Misunderstanding Each Other
Andrea (the intern) here. Scott and Sara turned the newsletter over to me this week and then sent me to my first big higher-ed conference — the Association of American Colleges and Universities down the street from our office.
I went to ask people about how colleges and the public misunderstand each other.
Let’s start with the stereotypes. First, imagine the basic college student. Mainstream media would tell you that my fellow students and I are snowflakes, social justice warriors, and kids whose egos inflated after they went off to school. (As a sophomore at the University of Southern California, I’d say that’s, maybe, 18 percent accurate.)
That question of what a college student looks like was a focus point for an opening panel at the conference. And while panelists agreed stereotypes are often rooted in some truth, they also hoped to show outsiders that their students are thinkers, volunteers, and leaders.
So how can colleges better communicate their message to the public and start to bridge the gap between stereotypes and the real deal? A lot of the people I spoke with gave a similar response: Get out in the community.
Not just fancy advertising campaigns, not just service projects. The key is making community engagement a central part of the curriculum, people said.
F. King Alexander, the departing president of Louisiana State University (and soon-to-be president of Oregon State University), said colleges often misunderstand how place-bound many students are — and therefore don’t focus as much as they should on serving the needs of the public who live just down the road.
So let’s focus, he said, a lot less on worries about “undermatching” and a lot more on whether public institutions are doing enough to help students who live right outside their doors.
Carra Hood, an associate provost at Stockton University, told me it’s important for students, faculty, and administrators to go into the communities they serve because many outsiders find it “intimidating” to walk onto campus, even if they’re invited.
She said Stockton’s mission changed around fall 2018 to center on community engagement and investment when it opened a campus in Atlantic City, where nearly 40 percent of residents live in poverty. And she thinks those community efforts — in public health, the arts, and other areas — have helped Stockton maintain its enrollment.
But I also heard higher ed isn’t so good at talking about itself to people outside the liberal-arts bubble.
Universities are too insular, Stacey Robertson, provost of SUNY-Geneseo, said. She wants schools to train faculty, students, and others on campus to be “advocates” for the liberal arts, so they can head to the surrounding community or back to their hometowns and tell people the value in learning critical thinking skills and global issues rather than just training for a specific job.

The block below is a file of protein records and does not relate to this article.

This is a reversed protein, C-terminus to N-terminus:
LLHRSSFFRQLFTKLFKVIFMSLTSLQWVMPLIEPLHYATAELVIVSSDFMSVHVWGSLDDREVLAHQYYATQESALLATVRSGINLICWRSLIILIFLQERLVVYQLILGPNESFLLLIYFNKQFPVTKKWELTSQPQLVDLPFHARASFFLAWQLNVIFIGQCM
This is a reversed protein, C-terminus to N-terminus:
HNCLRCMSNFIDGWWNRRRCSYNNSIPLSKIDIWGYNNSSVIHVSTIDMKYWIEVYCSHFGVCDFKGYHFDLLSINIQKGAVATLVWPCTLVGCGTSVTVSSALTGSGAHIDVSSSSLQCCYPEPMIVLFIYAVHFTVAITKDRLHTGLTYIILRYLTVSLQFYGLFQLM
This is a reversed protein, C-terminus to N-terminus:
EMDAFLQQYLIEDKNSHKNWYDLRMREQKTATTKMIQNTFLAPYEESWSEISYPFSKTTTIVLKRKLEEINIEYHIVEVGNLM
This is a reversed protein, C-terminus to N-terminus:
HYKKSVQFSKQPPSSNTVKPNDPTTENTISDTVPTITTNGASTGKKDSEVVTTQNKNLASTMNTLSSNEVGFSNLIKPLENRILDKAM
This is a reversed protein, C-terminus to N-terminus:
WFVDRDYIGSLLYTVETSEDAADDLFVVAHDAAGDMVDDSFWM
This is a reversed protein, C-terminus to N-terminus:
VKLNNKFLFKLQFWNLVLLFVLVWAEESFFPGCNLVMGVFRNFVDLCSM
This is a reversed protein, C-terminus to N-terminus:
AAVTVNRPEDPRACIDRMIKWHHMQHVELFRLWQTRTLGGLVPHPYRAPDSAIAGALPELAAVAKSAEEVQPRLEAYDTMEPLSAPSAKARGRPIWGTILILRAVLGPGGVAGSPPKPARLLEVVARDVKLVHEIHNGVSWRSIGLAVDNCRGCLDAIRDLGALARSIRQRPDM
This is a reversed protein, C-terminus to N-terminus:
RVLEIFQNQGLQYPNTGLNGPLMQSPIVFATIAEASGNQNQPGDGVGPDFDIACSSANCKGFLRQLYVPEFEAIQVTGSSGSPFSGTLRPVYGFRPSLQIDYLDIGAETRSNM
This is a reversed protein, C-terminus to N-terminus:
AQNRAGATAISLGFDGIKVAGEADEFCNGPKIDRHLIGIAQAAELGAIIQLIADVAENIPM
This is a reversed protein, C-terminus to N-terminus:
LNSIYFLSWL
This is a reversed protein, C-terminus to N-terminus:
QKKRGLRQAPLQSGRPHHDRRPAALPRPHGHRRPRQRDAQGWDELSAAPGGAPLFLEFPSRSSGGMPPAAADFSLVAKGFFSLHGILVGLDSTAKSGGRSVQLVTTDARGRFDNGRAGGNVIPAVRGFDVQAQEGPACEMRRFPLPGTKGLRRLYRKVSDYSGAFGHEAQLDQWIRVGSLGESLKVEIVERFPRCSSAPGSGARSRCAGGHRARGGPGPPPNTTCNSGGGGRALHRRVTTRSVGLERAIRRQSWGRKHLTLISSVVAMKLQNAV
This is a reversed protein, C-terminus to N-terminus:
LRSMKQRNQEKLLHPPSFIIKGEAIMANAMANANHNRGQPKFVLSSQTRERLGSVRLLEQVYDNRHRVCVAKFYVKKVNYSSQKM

Maybe before we send an army of liberal-arts “advocates” out on the streets, colleges should start with more courage — more courage to put a stake in the ground on the principles they believe in. That was Mariko Silver’s argument. The former president of Bennington College and now the president of the Henry Luce Foundation, she said much of America’s divisive dialogue confuses principles with politics. College leaders, she said, must identify the principles they stand for. “Let’s have a real conversation about the future that we want to build,” she says. “Where’s the moral leadership?”
What do colleges get wrong about the public? What does the public misunderstand about college? Let me know at firstname.lastname@example.org.
Shrinking higher education budgets and skyrocketing tuitions are jeopardizing the ticket to social mobility that institutions like Stony Brook provide. (The Hechinger Report)
The Daily Michigan examined its university’s mental-health services and efforts in this three-part series, which also compares the university’s mental-health resources to other colleges and off-campus alternatives. (The Michigan Daily)
The Los Angeles Times obtained a document that provides a rare look into the unfiltered thoughts of college leaders on key issues facing the organization. (Los Angeles Times)
Andrea: Before I arrived in DC, I mapped out a list of all of the museums and monuments I needed to see throughout the semester. This weekend, I came across the National Museum of Women in the Arts, which highlighted works from female artists across generations and racial and cultural identities. It was inspiring to see so many works featured in a field mostly dominated by men and made me even more excited to continue exploring this city.
Sara: New years are for trying new things, right? Here’s something I did for the first time in 2020 and would gladly do again: Attend an RV show. It’s a fascinating world that broadened my thinking about travel, tires, and the use of tiny spaces.
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